Mental Health Services

In his August 5, 2008 report, Dr. Goldenson concluded that “the limited number of mental health staff continues to affect the ability of the mental health program to provide an appropriate level of care.” He found that mental health employees were “not responding to a significant number of mental health kites,” and “the current coverage is not adequate to serve the mental health needs of the ... population. Long delays, up to 30 days, were found during chart reviews and some patients were never seen, even though there were multiple referrals to the psychiatrist.”

Dr. Goldenson also wrote that “some patients are released from suicide watch with no follow-up checks from mental health.” While “there is no nationally acceptable schedule for follow-up, Lindsay Hayes, a nationally recognized jail suicide prevention expert, recommends daily for 5 days, once a week for 2 weeks, and then once a month until release,” Goldenson said. He again recommended an increase of two full-time mental health professionals, but the county again refused.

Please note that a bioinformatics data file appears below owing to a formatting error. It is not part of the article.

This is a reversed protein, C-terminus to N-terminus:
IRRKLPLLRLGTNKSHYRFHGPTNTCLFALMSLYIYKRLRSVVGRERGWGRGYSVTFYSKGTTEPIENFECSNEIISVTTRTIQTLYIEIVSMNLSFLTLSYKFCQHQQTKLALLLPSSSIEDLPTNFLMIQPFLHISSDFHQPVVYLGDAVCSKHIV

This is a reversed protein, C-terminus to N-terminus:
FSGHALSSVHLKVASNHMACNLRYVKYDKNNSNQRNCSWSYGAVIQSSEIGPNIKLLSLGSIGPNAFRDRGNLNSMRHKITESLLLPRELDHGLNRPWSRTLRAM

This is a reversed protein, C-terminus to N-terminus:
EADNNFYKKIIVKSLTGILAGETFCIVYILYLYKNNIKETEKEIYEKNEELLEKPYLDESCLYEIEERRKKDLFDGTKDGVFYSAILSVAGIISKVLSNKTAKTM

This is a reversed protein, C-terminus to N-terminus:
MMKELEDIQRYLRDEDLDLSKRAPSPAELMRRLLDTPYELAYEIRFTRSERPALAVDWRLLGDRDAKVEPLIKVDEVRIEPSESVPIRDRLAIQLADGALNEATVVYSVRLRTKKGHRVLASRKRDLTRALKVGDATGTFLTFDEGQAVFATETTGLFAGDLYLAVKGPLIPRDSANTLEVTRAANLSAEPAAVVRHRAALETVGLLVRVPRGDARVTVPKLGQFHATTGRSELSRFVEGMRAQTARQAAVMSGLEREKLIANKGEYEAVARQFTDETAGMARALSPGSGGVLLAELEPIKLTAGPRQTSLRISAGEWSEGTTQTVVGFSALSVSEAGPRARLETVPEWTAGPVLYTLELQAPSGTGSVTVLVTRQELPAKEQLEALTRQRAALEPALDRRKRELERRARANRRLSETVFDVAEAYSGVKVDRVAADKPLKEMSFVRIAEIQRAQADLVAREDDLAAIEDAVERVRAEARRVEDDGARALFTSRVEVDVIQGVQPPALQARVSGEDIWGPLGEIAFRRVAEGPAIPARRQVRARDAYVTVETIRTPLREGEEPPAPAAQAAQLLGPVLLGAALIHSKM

To illustrate the problem, Dr. Goldenson noted that a prisoner with a history of suicidal thoughts sent a kite to medical staff on June 3, 2008, stating “meds – seizures making it impossible to control emotions – put in several kites.” Six days later he sent another kite asking why his kites weren’t being answered. “I need help badly,” he wrote. As of June 12, 2008, nine days after his initial request for mental health care, he still had not received a response.

Dental Care

“Dental care continues to be available only one day per week,” observed Goldenson. As of June 2008, “there were 40 patients on the dental priority list.... Many of these patients had been on the list for over 2 months. In addition, 93 patients were on the waiting list for routine dental care. Many of these patients had been waiting over 4 to 6 months to see the dentist.”

One prisoner was placed on the priority list on January 23, 2008 for a dental abscess and another was put on the list March 6, 2008 for a broken tooth, but neither had been seen as of June 12, 2008. “As noted in our prior report, the current schedule is totally insufficient to meet the dental needs of the jail population,” Goldenson wrote.

Diamondstone said the court had previously ordered the county to employ a half-time dentist, but “the jail has been providing one day a week dental care for the past several years.” Pierce County did not begin to comply with the court’s half-time dentist order until January 6, 2009.